“This is a valley of ashes — a fantastic farm where ashes grow like wheat into ridges and hills and grotesque gardens; where ashes take the forms of houses and chimneys and rising smoke and, finally, with a transcendent effort, of men who move dimly and already crumbling through the powdery air.”
F. Scott Fitzgerald, The Great Gatsby. Willets
Point is said to have inspired this passage.
November 8, 2019. Vultures are circling the men of Willets Point. A $3 billion development of condos, malls, and hotels is slated to rise where body shops, salvage lots, and chop shops currently stand. While decades of redevelopment plans have been floated and failed for this graceless corner of Queens, the current scheme seems likely to stick. Already, hundreds of businesses have been shuttered and workers sent home.
High-rise buildings may be encroaching on the Iron Triangle, but conditions haven’t changed much in the 100 years since Fitzgerald was able to stand in his Long Island mansion and watch fires burn in the municipal dump that occupied these acres. The primitive toilets that were installed when the first businesses opened after World War II are still in use because the area isn’t hooked up to the New York City sewage system. Bicycles are the only way to get around the rutted, ruined streets.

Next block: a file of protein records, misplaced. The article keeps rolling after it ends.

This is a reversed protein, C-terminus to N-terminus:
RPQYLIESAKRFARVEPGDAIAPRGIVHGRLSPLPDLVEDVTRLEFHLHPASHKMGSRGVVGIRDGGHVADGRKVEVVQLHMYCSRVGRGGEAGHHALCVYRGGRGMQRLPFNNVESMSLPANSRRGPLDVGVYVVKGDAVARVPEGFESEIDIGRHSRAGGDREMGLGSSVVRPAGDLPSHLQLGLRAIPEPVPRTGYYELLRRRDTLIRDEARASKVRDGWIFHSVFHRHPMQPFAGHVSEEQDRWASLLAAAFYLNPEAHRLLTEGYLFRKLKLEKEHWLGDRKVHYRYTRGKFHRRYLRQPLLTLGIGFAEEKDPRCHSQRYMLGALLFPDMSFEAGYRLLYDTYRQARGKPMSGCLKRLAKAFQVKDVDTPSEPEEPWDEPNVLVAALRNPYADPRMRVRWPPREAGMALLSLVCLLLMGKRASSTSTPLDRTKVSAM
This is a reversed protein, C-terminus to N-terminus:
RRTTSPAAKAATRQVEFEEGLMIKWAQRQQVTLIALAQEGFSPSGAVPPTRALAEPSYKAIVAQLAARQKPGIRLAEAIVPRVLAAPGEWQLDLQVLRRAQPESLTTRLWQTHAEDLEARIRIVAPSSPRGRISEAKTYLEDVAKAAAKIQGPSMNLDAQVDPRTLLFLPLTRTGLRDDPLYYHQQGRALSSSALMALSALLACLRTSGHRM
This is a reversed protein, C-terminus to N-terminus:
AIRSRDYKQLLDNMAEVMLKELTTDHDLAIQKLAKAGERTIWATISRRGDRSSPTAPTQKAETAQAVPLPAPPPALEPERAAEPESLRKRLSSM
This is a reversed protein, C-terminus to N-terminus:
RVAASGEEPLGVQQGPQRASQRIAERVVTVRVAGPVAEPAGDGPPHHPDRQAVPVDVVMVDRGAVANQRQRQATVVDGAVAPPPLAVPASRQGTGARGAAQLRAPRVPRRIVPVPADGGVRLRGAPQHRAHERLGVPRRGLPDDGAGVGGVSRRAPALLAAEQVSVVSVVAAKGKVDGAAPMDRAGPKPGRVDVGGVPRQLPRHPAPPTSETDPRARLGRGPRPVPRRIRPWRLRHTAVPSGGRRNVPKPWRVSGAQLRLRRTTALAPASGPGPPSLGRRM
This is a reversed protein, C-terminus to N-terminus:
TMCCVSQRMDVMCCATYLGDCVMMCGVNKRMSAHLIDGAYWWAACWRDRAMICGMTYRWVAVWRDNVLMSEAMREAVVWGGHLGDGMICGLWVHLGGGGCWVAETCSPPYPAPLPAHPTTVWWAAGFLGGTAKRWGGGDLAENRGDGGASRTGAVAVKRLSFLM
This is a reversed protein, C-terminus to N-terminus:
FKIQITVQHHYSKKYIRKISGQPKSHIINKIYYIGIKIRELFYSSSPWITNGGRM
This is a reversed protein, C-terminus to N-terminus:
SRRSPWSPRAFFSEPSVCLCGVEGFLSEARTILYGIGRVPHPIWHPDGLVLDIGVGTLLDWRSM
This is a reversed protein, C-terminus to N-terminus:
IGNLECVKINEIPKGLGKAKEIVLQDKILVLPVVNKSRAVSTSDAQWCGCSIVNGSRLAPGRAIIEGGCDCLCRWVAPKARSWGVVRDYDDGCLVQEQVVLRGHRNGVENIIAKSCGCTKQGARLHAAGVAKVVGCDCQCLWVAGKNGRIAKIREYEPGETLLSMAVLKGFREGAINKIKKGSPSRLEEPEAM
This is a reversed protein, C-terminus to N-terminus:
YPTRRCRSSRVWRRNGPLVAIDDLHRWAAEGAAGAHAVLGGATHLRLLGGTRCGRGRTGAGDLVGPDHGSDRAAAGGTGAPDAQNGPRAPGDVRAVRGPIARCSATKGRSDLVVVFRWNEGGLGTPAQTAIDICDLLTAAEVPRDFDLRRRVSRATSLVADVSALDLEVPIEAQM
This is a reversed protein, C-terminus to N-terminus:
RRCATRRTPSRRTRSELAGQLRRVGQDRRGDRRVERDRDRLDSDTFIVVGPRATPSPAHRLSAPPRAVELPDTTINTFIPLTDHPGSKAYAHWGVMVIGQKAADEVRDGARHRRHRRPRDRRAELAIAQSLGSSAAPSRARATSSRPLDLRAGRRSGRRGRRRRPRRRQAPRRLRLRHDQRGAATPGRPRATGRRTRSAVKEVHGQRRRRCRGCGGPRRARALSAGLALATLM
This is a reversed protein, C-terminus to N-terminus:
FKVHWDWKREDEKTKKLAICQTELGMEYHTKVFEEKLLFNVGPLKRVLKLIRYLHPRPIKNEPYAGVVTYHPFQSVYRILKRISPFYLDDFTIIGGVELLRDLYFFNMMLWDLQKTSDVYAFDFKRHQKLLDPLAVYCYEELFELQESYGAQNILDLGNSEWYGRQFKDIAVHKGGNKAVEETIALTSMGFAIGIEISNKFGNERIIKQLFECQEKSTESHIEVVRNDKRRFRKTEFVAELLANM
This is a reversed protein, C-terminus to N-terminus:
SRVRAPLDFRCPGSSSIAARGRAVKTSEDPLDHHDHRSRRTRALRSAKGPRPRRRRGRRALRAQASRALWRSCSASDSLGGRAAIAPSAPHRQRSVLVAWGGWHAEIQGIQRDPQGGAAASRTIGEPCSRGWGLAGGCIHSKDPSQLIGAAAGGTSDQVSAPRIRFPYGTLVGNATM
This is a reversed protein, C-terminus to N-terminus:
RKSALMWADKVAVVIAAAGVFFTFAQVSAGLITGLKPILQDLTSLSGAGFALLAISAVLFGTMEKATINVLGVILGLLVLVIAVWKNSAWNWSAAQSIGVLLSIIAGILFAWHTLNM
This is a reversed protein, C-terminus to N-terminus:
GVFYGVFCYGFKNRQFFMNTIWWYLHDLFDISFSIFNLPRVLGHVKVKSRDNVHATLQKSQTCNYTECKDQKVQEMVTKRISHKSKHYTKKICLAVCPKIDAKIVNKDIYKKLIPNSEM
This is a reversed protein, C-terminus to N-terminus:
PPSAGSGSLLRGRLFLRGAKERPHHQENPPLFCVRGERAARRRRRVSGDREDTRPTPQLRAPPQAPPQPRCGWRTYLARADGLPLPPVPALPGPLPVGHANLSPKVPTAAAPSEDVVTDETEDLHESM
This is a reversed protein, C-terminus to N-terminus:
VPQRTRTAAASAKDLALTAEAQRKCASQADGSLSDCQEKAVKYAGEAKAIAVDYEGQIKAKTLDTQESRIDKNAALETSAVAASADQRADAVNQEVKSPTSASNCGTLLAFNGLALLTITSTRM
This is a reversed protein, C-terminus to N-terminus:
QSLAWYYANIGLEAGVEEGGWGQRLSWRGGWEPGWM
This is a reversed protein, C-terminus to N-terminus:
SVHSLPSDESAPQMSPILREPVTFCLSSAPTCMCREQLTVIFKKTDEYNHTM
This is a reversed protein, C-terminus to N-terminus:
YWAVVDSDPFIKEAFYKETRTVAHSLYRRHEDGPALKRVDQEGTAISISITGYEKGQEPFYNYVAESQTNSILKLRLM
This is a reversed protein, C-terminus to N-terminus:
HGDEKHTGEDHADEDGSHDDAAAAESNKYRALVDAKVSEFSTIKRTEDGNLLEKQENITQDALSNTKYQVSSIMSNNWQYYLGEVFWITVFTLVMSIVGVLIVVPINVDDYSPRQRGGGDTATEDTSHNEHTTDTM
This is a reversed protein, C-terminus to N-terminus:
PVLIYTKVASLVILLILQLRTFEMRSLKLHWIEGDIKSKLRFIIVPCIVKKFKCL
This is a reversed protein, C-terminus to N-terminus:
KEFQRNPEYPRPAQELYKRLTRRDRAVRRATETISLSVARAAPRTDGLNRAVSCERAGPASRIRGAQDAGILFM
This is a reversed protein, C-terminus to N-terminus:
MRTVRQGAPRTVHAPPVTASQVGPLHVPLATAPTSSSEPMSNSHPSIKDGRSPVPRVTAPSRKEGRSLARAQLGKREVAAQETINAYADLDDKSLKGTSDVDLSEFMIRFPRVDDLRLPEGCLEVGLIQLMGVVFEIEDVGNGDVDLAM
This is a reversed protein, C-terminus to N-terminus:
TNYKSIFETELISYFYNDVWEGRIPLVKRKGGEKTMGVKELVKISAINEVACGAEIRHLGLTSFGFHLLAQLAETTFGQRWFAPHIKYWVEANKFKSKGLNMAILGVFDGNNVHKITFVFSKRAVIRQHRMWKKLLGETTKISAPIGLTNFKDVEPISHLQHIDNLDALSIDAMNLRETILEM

By and large, the workers—not all dim and crumbling—are resigned to their fate. Virtually all of them are Spanish-speaking men of Central American heritage. They seem to take a perverse pride in the place. The more grim things get, the more they keep their hair is teased into bouffants or slicked straight back. Their coveralls are pressed and their name tags are bright, as if they stopped by on their way to a new job at AutoZone. Some faces look beaten, others are idle because blocks of boarded-up buildings doesn’t draw many customers. But others show defiance, the defiance they’ve relied on to beat back the developers for this long. Still, not even the most confident express much hope for the future. Buena suerte, mis amigos.